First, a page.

I often have the experience with clients, or participants in the workshop, that they “already know” pretty much anything relevant to a situation they are struggling with. “I’ve looked at this from every angle,” they tell me. They can even demonstrate their knowledge, raising every consideration for why they should or shouldn’t leave their marriage, or change their job, or start school, or raise a difficult issue with a family member. I know that I have little to add in the way of further considerations. If I venture to raise something, the response is, “I’ve thought a lot about that, and …”
So, what to do? How can we support people who already know everything relating to their situation and their possibilities?
It is helpful, of course, simply to be there, to listen to them without judgment or any attempt to “help.” In the mirror of that listening, folks sometimes find the “solution” for themselves. As they hear themselves rehearse, perhaps for the hundredth time, the pros and cons of various possibilities, they may see something different in the mirror than they heard just talking to themselves. “As I hear myself describing this,” one might say, “I see that I can’t stay in this marriage.” This may be progress, if the insight holds and translates into action, but that is not a foregone conclusion. The next line may be, “But I’ve come to this conclusion dozens of times before. Then I don’t do anything.”
One of my teachers told me once that this kind of insight and understanding is the “booby prize” in the realm of personal work. So many people learn so much about their childhood dynamics, their fundamental spiritual needs, or the fine points of their ambivalence. Then they stop, thinking, I suppose that they have gotten what they were seeking – insight and understanding into themselves. Don’t get me wrong; this is a wonderful thing. But it is not the point. The point is to grow and change, and this requires action, not just insight and understanding.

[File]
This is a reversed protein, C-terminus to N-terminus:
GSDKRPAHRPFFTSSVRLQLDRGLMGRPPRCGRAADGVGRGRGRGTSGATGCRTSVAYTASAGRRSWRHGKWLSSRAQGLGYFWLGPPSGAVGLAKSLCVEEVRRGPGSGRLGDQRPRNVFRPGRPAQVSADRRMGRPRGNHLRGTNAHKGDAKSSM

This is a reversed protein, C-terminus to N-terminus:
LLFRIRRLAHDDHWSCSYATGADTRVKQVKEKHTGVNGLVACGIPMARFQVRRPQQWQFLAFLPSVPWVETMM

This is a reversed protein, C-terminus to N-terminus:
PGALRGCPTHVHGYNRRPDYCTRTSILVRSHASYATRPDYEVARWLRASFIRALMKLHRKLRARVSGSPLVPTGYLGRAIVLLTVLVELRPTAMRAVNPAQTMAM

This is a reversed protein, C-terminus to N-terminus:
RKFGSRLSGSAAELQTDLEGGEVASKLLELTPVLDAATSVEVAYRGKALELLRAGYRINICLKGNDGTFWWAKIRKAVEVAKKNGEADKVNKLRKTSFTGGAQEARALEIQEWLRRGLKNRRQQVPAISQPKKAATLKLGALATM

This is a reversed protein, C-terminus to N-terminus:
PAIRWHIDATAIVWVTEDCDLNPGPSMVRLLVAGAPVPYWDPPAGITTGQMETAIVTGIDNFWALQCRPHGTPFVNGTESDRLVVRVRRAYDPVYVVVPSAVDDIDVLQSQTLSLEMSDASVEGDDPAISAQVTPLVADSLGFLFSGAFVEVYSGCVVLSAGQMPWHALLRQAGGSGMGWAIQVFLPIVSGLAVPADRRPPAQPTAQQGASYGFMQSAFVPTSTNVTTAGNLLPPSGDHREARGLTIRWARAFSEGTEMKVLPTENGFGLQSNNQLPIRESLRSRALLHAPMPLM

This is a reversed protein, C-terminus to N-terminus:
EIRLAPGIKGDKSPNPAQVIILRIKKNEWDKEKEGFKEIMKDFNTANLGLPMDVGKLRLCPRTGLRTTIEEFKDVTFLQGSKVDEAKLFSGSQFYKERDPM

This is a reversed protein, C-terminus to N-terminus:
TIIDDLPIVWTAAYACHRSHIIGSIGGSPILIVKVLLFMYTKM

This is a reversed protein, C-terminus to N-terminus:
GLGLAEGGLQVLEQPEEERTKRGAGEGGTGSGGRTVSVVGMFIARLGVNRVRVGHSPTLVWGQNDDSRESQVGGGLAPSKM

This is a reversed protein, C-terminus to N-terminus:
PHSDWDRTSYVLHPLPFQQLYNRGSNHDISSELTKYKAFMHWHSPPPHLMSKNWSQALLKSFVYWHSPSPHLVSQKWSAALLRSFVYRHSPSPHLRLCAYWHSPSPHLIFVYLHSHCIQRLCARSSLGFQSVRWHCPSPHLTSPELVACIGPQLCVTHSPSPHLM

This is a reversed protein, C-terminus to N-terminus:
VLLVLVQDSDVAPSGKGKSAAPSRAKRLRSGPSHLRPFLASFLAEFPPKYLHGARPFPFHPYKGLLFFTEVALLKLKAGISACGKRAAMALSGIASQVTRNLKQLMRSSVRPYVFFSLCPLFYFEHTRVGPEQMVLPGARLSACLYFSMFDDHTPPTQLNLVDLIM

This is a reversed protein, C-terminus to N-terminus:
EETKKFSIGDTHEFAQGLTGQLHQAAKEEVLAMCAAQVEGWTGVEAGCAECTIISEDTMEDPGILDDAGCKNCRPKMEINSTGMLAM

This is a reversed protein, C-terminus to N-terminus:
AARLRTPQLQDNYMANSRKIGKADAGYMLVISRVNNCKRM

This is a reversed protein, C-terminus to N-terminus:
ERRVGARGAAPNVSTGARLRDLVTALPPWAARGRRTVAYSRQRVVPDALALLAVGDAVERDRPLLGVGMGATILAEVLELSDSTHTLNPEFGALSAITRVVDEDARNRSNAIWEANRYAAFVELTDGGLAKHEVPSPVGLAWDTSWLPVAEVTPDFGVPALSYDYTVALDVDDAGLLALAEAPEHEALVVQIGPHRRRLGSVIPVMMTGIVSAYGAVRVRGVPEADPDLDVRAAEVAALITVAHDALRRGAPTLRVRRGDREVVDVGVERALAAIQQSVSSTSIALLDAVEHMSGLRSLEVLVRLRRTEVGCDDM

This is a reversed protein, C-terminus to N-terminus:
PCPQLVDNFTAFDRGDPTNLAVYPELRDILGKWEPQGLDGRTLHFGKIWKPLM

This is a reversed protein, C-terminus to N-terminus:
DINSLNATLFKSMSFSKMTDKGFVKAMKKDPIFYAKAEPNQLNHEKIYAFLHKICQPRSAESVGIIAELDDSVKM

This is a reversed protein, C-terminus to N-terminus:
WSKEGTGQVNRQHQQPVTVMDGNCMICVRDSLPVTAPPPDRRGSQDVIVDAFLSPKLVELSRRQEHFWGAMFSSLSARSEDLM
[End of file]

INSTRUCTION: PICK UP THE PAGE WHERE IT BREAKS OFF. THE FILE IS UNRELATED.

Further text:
Shifting our attitude so that we are looking to take action, not just to gain insight, opens up possibilities that are otherwise invisible. One dimension is to identify actions that are steps in our process. I may not be able to get a new job or change career, but I can strengthen my referral network. I may not be able to raise that issue with my mother, but I can reach out for support. Once we take some kind of action, we see new possibilities.
I am recently appreciating the value of intention in motivating myself to action. People often think of intention as much like understanding or insight, a kind of idle wish. But that is not intention. When I intend an action – to find a new career, or make a new friend or improve relations with my siblings – I do not just wish these results. I engage my energies, change my focus, and look at my situation differently. I am committed, and ready to recommit as necessary. I am already on a path of action. If I am not, I am not really intending. This is clearer for me when I consider its opposite. Consider what it means to live unintentionally …
Perhaps you are resisting my emphasis on action. Perhaps you want to defend the value of insight and understanding, of awareness and discernment. I won’t contend against these values. Yet, my sense is that many of us are out of balance. Our insights and understandings may be only intellectual, disconnected from body, heart and action. For those of us suffering this imbalance, a reminder about the importance of action, intention and commitment may be timely and important.
I know it often is for me.